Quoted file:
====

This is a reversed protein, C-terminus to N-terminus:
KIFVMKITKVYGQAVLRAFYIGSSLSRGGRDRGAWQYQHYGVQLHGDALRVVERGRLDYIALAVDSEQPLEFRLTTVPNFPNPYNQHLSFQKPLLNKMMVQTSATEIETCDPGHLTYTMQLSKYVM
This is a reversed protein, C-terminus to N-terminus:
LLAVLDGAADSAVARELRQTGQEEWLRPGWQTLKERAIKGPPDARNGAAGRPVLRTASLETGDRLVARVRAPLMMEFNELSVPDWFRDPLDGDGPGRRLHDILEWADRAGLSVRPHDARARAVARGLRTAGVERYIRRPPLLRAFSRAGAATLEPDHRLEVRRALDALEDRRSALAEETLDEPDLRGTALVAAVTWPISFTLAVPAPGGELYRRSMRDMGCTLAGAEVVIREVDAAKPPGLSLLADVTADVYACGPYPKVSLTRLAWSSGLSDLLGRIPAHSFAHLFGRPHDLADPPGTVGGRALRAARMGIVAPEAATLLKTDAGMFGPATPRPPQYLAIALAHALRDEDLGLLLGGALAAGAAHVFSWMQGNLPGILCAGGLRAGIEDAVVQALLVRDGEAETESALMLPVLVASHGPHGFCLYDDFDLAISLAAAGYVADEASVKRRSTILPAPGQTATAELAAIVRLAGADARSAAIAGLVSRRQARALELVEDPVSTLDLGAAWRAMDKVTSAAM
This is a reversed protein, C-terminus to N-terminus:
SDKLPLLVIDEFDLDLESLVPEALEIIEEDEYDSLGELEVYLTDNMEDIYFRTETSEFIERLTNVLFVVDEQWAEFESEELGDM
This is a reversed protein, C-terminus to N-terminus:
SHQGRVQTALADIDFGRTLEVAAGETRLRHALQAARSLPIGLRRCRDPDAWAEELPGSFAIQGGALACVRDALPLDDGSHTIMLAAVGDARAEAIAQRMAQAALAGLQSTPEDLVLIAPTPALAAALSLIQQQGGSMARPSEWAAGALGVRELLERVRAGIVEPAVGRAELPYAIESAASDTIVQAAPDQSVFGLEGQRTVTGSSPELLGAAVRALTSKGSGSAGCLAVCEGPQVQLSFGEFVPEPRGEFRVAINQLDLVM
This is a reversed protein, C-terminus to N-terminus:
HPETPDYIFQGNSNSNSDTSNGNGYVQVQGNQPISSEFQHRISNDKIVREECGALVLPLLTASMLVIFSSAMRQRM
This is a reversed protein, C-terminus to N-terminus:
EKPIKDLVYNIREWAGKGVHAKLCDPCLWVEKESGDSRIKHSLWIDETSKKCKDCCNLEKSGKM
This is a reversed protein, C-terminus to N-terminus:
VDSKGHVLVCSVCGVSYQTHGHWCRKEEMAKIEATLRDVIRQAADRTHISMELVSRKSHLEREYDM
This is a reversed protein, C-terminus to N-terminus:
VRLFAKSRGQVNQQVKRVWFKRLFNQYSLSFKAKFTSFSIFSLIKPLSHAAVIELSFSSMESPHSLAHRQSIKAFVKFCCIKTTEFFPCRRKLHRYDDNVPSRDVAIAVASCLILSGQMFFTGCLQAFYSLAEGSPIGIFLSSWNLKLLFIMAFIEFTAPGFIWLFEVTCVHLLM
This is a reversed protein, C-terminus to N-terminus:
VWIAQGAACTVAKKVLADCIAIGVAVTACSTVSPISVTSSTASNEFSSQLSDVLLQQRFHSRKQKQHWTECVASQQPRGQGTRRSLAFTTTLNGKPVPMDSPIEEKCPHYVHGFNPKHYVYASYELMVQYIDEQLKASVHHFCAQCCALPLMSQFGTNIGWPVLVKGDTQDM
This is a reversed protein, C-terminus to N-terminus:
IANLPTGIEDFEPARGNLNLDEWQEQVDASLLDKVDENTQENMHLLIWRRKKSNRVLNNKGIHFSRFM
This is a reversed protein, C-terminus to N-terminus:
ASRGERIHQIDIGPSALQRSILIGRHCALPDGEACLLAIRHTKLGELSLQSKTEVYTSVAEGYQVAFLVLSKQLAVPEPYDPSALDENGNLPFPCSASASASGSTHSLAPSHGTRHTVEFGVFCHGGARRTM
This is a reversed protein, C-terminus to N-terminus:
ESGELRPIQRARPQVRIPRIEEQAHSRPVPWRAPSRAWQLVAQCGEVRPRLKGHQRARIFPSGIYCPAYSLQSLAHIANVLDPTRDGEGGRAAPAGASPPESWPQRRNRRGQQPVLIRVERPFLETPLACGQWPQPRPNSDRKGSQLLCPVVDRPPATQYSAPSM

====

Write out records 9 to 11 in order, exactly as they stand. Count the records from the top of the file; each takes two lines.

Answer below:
This is a reversed protein, C-terminus to N-terminus:
VWIAQGAACTVAKKVLADCIAIGVAVTACSTVSPISVTSSTASNEFSSQLSDVLLQQRFHSRKQKQHWTECVASQQPRGQGTRRSLAFTTTLNGKPVPMDSPIEEKCPHYVHGFNPKHYVYASYELMVQYIDEQLKASVHHFCAQCCALPLMSQFGTNIGWPVLVKGDTQDM
This is a reversed protein, C-terminus to N-terminus:
IANLPTGIEDFEPARGNLNLDEWQEQVDASLLDKVDENTQENMHLLIWRRKKSNRVLNNKGIHFSRFM
This is a reversed protein, C-terminus to N-terminus:
ASRGERIHQIDIGPSALQRSILIGRHCALPDGEACLLAIRHTKLGELSLQSKTEVYTSVAEGYQVAFLVLSKQLAVPEPYDPSALDENGNLPFPCSASASASGSTHSLAPSHGTRHTVEFGVFCHGGARRTM